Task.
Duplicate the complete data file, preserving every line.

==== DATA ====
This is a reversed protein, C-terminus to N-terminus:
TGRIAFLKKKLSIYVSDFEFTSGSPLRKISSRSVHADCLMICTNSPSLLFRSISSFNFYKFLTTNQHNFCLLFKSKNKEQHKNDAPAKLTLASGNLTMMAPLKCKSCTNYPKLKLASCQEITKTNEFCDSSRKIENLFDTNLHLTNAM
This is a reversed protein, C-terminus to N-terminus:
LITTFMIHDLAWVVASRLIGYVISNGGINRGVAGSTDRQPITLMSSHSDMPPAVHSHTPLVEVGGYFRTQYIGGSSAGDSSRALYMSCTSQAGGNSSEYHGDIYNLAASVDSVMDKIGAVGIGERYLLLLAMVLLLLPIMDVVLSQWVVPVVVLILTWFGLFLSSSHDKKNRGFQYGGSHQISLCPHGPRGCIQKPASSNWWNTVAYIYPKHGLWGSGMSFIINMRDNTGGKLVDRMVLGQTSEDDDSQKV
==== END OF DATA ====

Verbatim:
This is a reversed protein, C-terminus to N-terminus:
TGRIAFLKKKLSIYVSDFEFTSGSPLRKISSRSVHADCLMICTNSPSLLFRSISSFNFYKFLTTNQHNFCLLFKSKNKEQHKNDAPAKLTLASGNLTMMAPLKCKSCTNYPKLKLASCQEITKTNEFCDSSRKIENLFDTNLHLTNAM
This is a reversed protein, C-terminus to N-terminus:
LITTFMIHDLAWVVASRLIGYVISNGGINRGVAGSTDRQPITLMSSHSDMPPAVHSHTPLVEVGGYFRTQYIGGSSAGDSSRALYMSCTSQAGGNSSEYHGDIYNLAASVDSVMDKIGAVGIGERYLLLLAMVLLLLPIMDVVLSQWVVPVVVLILTWFGLFLSSSHDKKNRGFQYGGSHQISLCPHGPRGCIQKPASSNWWNTVAYIYPKHGLWGSGMSFIINMRDNTGGKLVDRMVLGQTSEDDDSQKV